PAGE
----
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Lock worker strikes on German river canal systems hit shipping


Strikes by union-organized lock workers on several key German waterwaycanal systems began at 0600 CET (0400 GMT) Monday morning, halting bargetraffic through the systems, a spokesman at German service workers' unionVer.di, which called for the strikes, said Monday morning.

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The first strikes block shipping from the German Rhine through allimportant tributary and connecting waterway canal systems in the northwesternGerman state of North Rhine-Westphalia which borders the Netherlands and inthe southwestern German state of Baden-Wuerttemberg which borders withSwitzerland, the Alp source of the Rhine.

River canal system lock workers in the remaining 10 states ofpre-reunification West Germany are to join the strikes starting Tuesday,affecting such key Rhine tributary links as the Main River-Danube Canal linksto the German Danube and the Danube's locks system.

Locks in former East Germany and its Elbe River and linking canalsystems to Berlin and Brandenburg may participate in the walkout action laterthough the recent flood disaster on those waterways may be limited, accordingto Ver.di.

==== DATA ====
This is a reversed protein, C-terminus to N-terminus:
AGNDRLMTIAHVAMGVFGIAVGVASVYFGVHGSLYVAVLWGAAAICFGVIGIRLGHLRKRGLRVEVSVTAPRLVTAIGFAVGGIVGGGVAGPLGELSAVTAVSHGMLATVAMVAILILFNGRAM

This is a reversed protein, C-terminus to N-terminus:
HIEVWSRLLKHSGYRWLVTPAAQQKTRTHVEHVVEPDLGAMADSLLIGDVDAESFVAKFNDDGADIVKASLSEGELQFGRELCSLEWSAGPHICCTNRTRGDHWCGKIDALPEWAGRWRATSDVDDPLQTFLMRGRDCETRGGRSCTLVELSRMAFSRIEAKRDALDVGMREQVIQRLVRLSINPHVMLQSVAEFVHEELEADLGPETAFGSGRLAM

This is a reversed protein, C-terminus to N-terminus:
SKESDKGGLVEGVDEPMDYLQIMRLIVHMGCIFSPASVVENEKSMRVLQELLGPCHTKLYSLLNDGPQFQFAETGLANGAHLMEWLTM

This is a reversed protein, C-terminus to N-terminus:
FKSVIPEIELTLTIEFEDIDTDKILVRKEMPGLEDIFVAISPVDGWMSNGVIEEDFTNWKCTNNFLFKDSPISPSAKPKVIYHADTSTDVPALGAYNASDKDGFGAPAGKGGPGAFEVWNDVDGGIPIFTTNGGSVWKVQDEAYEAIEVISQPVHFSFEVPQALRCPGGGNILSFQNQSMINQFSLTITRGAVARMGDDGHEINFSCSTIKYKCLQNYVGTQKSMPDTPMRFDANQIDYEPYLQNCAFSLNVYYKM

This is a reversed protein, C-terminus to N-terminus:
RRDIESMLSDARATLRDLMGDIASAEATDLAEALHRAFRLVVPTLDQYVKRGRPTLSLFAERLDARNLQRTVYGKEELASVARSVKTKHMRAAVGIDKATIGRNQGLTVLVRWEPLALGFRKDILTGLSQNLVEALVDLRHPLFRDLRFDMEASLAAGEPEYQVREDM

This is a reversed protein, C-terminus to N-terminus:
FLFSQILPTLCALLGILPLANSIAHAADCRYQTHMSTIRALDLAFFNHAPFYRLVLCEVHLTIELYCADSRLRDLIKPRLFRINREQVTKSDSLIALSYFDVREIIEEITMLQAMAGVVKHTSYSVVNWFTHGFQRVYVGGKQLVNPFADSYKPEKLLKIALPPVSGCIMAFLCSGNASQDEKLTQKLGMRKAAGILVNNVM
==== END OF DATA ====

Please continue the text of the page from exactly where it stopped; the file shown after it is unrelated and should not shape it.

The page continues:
The walkouts were called by Ver.di to initially run through Sunday July14, but may continue depending on months-long efforts to reach a settlementfor workers with Germany's Federal Transport Ministry's planned cost-cuttingreform of the country's aging waterway canal systems.

The strikes are creating major logistic planning snarls for shippingenterprises that have been hard hit by less business and rising costs duringthe last two years' general economic downturn.

"We're working long, long hours, including weekends, to line up alternate delivery arrangements for customers," said a Hamburg shipping agent.

"It's a nightmare as I have some barges that can't move," said a trader.

Traders said the impact on wholesale product prices in Rotterdam remainedminimal for now, even if they fell last week.

Rotterdam diesel barges were assessed by Platts at front-month 0.1%gasoil futures plus $13.50/mt, the lowest premium since February.

"It will depend on how long it takes place but I didn't expect a massivemove," said the trader.

The planned reform entails among other measures a reduction of 25% ofthe country's present 12,500 lock workers force.

The German industry's inland waterway shipping industry's lobby BDBstrongly opposes the union strike and the reform.

"The dissatisfaction with the reform that has been discussed for overtwo years is now to be carried out on the back of shipping and wholelogistics industry," said BDB president Georg Hoette in a statement.

Shipping companies are "massively angered," he said, adding that thedevelopments come on the heels of last month's major flooding and theresulting disruption to shipping.

--Robert Ingersoll,; Olivier Lejeune,; Charles Goldner,

--Edited by Jeremy Lovell,